New York Times
October 17, 2019
By Christopher Flavelle
WASHINGTON — Home values could fall significantly.
Banks could stop lending to flood-prone communities.
Towns could lose the tax money they need to build sea walls and other protections.
These are a few of the warnings published on Thursday by the Federal Reserve Bank of San Francisco regarding the financial risks of climate change. The collection of 18 papers by outside experts amounts to one of the most specific and dire accountings of the dangers posed to businesses and communities in the United States — a threat so significant that the nation’s central bank seems increasingly compelled to address it.
The Federal Reserve has been slow to talk about climate risks compared with central banks in other countries. That could be partly because the topic is more politically polarized in the United States than many other places, so talking about it exposes the Fed — which is meant to be politically independent — to accusations that it is straying into partisan territory. Already, the central bank is a frequent target of President Trump, who has criticized its interest-rate decisions for hindering economic growth.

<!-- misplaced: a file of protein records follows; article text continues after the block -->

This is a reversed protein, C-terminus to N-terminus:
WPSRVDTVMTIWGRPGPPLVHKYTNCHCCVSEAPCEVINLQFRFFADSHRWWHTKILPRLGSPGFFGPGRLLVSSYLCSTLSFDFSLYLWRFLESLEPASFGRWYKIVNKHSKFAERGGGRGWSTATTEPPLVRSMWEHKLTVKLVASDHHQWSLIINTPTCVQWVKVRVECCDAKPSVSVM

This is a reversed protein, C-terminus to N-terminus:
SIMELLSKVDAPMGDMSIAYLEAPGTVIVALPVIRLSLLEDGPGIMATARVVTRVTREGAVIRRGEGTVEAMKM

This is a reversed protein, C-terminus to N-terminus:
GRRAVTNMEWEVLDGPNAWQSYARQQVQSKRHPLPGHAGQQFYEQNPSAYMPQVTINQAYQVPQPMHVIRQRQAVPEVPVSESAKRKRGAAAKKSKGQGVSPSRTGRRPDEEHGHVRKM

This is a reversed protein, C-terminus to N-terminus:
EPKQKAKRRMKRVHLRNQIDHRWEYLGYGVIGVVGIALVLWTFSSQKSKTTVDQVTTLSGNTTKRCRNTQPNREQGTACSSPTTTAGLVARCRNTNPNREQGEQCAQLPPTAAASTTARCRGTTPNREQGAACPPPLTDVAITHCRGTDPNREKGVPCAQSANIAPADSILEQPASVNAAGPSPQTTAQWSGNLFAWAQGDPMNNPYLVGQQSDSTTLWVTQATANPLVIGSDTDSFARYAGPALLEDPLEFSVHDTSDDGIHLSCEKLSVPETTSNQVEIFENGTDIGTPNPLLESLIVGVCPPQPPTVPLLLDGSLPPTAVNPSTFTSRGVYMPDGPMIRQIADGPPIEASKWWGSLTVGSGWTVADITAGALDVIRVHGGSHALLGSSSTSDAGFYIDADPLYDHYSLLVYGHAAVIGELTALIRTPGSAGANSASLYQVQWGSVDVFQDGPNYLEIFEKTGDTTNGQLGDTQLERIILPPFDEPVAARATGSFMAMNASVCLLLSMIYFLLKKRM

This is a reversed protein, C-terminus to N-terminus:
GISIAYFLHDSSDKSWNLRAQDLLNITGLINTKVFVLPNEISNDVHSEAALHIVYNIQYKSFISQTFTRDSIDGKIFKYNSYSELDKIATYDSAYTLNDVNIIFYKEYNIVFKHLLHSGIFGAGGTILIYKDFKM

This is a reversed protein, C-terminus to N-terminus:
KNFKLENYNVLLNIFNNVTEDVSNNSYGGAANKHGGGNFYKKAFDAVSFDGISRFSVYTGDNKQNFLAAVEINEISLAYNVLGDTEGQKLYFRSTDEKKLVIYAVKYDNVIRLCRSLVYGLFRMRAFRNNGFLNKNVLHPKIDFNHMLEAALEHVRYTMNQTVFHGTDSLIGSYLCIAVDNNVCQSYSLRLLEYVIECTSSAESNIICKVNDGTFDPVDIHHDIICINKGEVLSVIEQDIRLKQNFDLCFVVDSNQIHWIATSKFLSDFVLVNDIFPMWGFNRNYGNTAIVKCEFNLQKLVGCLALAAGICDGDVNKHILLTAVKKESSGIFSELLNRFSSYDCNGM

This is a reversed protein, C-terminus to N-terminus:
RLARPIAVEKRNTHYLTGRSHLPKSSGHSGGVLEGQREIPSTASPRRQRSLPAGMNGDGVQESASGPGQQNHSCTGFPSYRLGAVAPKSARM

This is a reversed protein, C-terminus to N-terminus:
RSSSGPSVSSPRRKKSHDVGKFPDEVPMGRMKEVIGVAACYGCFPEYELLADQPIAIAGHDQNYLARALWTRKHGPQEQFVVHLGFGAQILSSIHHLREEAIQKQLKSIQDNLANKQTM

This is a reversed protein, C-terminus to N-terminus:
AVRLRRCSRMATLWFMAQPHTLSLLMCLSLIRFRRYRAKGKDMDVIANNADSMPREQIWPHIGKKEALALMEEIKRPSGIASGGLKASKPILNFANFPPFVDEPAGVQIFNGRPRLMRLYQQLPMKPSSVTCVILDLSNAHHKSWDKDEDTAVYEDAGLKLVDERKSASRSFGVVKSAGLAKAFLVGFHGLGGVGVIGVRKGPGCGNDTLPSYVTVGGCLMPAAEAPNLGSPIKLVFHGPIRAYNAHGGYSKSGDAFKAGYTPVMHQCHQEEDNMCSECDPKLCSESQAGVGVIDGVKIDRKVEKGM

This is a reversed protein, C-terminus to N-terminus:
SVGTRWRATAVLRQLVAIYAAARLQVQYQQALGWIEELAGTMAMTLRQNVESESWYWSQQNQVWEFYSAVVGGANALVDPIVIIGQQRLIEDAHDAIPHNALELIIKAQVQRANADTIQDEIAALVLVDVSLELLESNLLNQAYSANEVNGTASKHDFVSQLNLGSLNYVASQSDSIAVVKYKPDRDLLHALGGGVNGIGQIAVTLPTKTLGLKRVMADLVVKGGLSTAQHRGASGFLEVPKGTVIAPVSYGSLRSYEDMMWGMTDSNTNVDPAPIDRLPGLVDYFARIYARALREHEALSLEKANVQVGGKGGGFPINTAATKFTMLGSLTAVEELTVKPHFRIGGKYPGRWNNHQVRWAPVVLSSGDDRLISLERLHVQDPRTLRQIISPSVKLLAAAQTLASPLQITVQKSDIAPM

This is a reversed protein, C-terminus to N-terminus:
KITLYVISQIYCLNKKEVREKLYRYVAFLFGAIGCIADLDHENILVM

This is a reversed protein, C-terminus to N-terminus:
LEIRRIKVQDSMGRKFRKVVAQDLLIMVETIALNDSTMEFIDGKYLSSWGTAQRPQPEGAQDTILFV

Yet the Fed has recently started speaking up on global warming and the dangers it poses to the financial system.
In a letter to Senator Brian Schatz this year, Chair Jerome H. Powell wrote that the Fed takes “severe weather events” into account in its role as a financial supervisor. Meanwhile, the San Francisco branch of the Federal Reserve — responsible for banking oversight across a major swathe of the American West — has been more blunt, writing this past March that volatility related to climate change has become “increasingly relevant” as a consideration for the central bank.
With Thursday’s actions, the San Francisco Fed has taken a further step. The research, conducted by 38 academics and practitioners from around the country and published with the knowledge of the Fed’s board of governors, presents in precise language a dire picture of the risks of a changing climate, and warns that local governments don’t have the means to deal with them.
“The associated risks and effects of climate change are relevant considerations for the Federal Reserve,” Ian Galloway, director of the San Francisco Fed’s Center for Community Development Investments, said by email.
The new research calls on lenders and other businesses involved in community development “to take a leadership role in preparing vulnerable regions most at risk for a ‘new abnormal,’” Mr. Galloway wrote in a foreword to the papers, which appeared in the journal Community Development Innovation Review.
As the research makes clear, that new abnormal is already here.